All this turmoil is leaving mourners around the world with “irreconciled emotions,” he adds.

Even those who minister to survivors aren’t sure how to proceed.

“This is absolutely new territory,” says Rabbi Elias Lieberman, who led the burial ceremony for Paula’s father. “Quite honestly, I’m still feeling my way through this.”

How can we find peace?

Compounding the confusion, everything is just moving so fast. What’s acceptable one moment is gone the next.

In Bronstein’s case, her father’s burial plot is overseen by the Jewish Cemetery Association of Massachusetts, which owns or manages 123 cemeteries in and around Boston. In response to COVID-19, the association closed cemeteries to visitors and tightened rules around burial services just three days before her father died. Lieberman lobbied on the Bronsteins’ behalf, but “representatives of the association were present to make sure the rules were followed,” Lieberman says. “Their primary concern was protecting cemetery workers.”

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A hearse carries the coffin of George Bronstein, parked in a lot near by the Baker Street Jewish cemetery in Boston. It was the only place that his daughter, Paula, was able to say goodbye and view his body before the funeral, since the memorial chapel was closed to the public due to the coronavirus.

The family considered delaying the service until things loosened up, but that could have been weeks or months. While not someone who typically accepts “no” for an answer, Bronstein, in her grief, saw no other option.

“We couldn’t even stand in a circle around the grave at the proper social distance,” she says. Instead, her last memory of her father’s face was viewing the open casket from a grave-side parking lot.

“It just caused so much pain for our family; it couldn’t have been much worse,” she says. Finding peace “is going to take a while because we just couldn’t do it properly.”

That’s a sentiment Lieberman’s friend, Rev. Nell Fields, at Waquoit Congregational Church in eastern Massachusetts, knows well. In March, as social distancing was getting under way, an elderly member of her congregation, a World War II veteran, died. Fields called his family to postpone the funeral. Now, she suspects she may have to put it off once again.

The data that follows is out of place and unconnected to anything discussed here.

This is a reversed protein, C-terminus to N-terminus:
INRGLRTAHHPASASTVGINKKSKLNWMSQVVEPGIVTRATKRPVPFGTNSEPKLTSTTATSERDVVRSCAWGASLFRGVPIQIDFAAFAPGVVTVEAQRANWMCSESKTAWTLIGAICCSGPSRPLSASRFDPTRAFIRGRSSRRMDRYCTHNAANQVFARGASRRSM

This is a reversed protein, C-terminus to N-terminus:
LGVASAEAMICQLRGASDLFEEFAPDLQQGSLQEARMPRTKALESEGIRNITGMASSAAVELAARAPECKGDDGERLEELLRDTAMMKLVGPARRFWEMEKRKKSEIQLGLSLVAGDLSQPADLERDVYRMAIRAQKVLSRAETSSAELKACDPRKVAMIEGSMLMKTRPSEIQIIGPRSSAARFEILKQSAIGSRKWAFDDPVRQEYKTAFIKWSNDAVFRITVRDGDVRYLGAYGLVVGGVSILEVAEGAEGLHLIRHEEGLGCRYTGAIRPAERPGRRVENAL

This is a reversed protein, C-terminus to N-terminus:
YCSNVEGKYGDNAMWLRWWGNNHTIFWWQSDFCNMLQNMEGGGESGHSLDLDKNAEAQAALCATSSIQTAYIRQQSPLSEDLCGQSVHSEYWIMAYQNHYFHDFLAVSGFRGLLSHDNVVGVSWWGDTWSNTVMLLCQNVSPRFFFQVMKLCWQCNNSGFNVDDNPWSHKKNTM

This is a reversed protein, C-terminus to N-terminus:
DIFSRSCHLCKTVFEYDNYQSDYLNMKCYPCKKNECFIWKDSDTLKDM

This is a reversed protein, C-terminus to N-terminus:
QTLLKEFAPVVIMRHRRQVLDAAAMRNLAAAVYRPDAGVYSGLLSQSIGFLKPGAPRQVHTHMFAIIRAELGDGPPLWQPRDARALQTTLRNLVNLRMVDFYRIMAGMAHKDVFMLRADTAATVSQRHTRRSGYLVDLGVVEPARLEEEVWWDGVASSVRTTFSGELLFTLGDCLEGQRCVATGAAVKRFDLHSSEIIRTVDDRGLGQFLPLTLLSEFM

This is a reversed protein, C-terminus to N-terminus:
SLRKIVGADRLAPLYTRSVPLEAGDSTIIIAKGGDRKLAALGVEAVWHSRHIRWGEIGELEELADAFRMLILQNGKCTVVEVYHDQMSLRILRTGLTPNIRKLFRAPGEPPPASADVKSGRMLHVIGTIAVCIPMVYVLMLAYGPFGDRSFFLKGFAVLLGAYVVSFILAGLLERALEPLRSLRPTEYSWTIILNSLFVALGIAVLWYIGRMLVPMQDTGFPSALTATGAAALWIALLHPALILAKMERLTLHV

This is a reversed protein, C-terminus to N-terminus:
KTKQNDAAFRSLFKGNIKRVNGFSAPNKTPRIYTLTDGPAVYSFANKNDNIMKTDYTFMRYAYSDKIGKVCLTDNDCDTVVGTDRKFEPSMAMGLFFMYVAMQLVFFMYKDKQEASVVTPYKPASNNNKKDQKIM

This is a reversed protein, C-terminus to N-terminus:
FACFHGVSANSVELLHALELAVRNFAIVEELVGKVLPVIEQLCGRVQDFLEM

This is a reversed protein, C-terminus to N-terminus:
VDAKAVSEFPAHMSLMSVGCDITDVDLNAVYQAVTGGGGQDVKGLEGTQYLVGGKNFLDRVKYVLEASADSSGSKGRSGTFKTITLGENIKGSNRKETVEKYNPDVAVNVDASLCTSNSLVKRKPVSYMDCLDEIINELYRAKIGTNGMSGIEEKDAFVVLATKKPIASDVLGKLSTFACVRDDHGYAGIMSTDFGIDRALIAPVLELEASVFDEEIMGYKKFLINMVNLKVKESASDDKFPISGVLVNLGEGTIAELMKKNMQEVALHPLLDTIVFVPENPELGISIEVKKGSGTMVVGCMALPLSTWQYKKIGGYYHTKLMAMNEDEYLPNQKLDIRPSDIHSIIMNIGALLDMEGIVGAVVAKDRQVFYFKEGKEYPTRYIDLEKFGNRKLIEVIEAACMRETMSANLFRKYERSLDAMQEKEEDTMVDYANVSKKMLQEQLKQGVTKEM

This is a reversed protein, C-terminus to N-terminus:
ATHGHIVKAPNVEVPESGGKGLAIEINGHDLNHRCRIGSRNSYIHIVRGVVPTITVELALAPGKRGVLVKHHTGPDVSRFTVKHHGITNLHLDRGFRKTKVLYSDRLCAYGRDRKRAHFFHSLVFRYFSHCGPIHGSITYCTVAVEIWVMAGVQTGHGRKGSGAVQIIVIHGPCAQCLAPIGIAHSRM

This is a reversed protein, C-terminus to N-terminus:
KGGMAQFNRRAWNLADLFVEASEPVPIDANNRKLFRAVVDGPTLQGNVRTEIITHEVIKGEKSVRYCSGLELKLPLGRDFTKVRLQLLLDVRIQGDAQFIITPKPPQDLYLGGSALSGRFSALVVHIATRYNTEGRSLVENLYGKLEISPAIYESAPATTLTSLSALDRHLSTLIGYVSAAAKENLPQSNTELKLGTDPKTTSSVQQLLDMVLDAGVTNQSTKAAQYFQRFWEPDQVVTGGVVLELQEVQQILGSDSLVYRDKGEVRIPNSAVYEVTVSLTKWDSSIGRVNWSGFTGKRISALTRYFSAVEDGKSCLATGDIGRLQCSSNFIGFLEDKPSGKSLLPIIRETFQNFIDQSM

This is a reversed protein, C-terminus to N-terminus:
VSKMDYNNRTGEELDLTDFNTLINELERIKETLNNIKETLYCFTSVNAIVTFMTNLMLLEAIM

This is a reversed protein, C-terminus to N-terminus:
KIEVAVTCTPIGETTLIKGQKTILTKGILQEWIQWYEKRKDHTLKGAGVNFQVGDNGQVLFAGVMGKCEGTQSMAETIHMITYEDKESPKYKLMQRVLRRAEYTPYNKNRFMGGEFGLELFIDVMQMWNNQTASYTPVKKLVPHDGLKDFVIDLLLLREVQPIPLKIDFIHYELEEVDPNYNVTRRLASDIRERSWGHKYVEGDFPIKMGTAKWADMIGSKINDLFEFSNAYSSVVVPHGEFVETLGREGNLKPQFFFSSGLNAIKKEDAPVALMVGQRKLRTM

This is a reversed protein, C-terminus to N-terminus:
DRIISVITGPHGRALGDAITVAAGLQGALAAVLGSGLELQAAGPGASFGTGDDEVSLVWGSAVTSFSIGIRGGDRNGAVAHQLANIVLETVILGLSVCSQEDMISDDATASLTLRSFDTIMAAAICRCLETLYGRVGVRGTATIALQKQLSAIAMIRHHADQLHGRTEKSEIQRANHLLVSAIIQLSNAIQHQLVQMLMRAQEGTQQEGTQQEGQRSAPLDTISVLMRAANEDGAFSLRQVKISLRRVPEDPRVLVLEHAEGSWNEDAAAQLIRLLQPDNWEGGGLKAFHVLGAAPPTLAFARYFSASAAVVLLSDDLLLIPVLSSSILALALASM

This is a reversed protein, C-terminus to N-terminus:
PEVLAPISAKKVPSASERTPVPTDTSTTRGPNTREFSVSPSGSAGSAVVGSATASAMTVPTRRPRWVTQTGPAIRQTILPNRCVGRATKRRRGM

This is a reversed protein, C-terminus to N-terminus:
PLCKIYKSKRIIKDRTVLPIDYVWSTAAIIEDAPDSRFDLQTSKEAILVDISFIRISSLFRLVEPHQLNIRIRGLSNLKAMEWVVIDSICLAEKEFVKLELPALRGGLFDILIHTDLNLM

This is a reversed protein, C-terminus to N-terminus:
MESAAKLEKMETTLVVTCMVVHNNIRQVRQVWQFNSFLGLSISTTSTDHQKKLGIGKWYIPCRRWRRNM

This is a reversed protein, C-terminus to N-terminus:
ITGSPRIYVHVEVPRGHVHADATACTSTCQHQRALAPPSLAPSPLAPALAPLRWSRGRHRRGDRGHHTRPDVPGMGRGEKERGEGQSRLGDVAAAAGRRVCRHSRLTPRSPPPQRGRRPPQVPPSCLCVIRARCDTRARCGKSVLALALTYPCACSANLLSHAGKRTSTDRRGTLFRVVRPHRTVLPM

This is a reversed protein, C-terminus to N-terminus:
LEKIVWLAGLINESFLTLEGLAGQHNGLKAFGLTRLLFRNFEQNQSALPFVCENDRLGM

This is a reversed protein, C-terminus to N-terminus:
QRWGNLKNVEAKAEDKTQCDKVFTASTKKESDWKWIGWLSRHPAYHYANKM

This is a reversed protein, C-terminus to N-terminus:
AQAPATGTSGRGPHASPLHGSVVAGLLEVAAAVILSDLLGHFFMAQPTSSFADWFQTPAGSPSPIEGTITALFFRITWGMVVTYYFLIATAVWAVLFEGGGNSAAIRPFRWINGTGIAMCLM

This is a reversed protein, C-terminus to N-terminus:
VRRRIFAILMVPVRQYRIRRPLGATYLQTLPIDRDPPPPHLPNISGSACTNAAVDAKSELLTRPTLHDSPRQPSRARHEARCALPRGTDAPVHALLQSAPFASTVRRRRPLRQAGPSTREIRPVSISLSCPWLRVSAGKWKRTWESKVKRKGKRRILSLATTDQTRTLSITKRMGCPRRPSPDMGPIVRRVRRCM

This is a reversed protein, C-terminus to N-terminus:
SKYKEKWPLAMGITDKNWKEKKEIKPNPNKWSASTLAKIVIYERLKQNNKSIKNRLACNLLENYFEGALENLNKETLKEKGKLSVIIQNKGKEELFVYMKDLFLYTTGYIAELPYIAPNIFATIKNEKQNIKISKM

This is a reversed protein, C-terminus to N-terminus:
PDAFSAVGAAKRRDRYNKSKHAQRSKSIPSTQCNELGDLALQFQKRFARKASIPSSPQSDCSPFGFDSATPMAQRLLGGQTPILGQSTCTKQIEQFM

“What happens to people emotionally is delayed grief,” Fields says. “They’re in this suspended place where you clearly cannot go back but you can’t go forward. If you think of the grieving process as a stream, it’s going to carry us somewhere. But when that stream is interrupted, you get stuck.”

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In New Canaan, Connecticut, a family sits shiva, a traditional Jewish time of mourning. Friends and family gather remotely on a Zoom call for their elderly relative, who died of heart failure. Because he died during the COVID-19 pandemic, family members were unable to say goodbye in the hospital or make plans for a funeral.

Before coronavirus, people had notions of what a loved one’s funeral might be like. They had expectations.

“Then they had the rug pulled out from under them with no warning whatsoever,” she says. “You have to grieve the loss of what you had planned and then wrap your head around what this will look like when we get back together.”

How we die has changed

It’s not just the rituals that have changed—it’s how we’re passing.